We released a study last week on how the Kasich cuts to education – $1.8 billion in the last budget – have stretched many Ohio school districts to the point of seeking new money or increased millage in levies this November.
In essence, the governor’s last budget simply balanced the state’s books on the backs of schools and local governments. Local governments were hit with the phaseout of the estate tax and drastic cuts to the Local Government Fund.
These cuts are apparent in local government levies as well this November.
For instance, Stark County has seen a reduction of over $10 million dollars in local government funds in the last 12 years. The Kasich cuts are the straw breaking the camel’s back in northeast Ohio. This November, fifteen local governments in Stark County will be seeking a tax levy. Seven of those local government levies are requests for additional funds.
In 2013, 17 townships, 13 villages, six cities, the Stark County government and the Stark County Park District will split $8.5 million in local government funds. That amount represents a 24% loss for each community from 2012.
From the Canton Repository: “Randy Gonzalez, fiscal officer for Jackson Township, said state funding for the township will be at least $2 million lower in 2013 than it was this year. The local government fund accounts for $107,637 of the loss. The largest chunk of the shortfall is the $1 million the township typically receives each year in estate tax revenue. The township had relied on the estate tax revenue to fund its parks.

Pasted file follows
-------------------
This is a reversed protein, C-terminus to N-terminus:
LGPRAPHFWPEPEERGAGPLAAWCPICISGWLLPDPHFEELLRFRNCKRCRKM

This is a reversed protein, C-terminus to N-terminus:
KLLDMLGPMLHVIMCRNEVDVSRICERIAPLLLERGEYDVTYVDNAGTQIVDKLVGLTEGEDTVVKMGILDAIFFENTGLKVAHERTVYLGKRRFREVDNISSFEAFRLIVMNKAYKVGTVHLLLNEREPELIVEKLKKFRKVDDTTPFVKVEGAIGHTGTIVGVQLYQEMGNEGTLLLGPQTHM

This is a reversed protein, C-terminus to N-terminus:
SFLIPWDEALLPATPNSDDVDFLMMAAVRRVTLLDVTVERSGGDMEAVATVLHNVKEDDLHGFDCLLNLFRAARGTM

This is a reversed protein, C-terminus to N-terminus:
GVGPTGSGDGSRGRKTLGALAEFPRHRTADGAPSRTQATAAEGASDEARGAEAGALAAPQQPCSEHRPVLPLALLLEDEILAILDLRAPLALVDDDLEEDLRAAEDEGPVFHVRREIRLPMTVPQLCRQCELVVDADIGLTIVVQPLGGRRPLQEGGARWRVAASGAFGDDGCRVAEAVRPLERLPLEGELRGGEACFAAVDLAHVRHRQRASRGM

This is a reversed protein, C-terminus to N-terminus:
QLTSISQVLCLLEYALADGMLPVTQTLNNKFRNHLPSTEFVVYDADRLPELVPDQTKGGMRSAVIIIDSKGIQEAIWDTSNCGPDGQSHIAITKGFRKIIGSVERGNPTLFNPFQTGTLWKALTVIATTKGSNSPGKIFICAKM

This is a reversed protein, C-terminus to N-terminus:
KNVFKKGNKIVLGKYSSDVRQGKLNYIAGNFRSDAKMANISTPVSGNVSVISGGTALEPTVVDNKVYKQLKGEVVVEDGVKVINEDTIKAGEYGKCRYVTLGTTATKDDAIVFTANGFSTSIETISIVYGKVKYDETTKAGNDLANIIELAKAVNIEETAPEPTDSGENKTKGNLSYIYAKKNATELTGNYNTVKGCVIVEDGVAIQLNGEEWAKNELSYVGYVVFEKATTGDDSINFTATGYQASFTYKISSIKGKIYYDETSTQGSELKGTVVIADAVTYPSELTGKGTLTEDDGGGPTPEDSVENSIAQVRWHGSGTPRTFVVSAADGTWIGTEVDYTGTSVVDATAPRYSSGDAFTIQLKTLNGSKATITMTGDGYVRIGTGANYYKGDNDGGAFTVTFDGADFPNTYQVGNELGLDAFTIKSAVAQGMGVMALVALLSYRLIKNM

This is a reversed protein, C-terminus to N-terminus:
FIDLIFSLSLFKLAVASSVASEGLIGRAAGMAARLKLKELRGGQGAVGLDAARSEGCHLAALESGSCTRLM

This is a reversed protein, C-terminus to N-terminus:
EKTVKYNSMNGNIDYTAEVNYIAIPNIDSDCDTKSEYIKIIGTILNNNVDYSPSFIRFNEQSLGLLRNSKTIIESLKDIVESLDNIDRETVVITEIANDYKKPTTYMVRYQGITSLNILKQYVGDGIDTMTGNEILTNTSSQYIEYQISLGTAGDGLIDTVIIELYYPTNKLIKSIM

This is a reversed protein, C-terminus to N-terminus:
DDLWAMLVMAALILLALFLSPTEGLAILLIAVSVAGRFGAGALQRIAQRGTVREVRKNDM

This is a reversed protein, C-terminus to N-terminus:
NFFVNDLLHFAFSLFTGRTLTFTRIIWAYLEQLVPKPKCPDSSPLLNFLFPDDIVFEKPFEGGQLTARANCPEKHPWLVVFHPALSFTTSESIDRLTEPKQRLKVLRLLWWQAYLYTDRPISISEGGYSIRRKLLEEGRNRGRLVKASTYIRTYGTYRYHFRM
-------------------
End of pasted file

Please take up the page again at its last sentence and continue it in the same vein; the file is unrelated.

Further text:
‘We knew it was coming, and we’ve been planning and reducing our costs,’ Gonzalez said. ‘The trustees have merged three departments into one and eliminated two department heads. Now, it’s just a matter of losing services.’”
Jackson Township is requesting additional money on the November ballot. Voters will decide on a 2.2 mill, five-year levy that would provide for current expenses in the township.
Stark County’s Jackson Township is yet another example of how Kasich’s budget shifted the burden of balancing the state budget onto local taxpayers.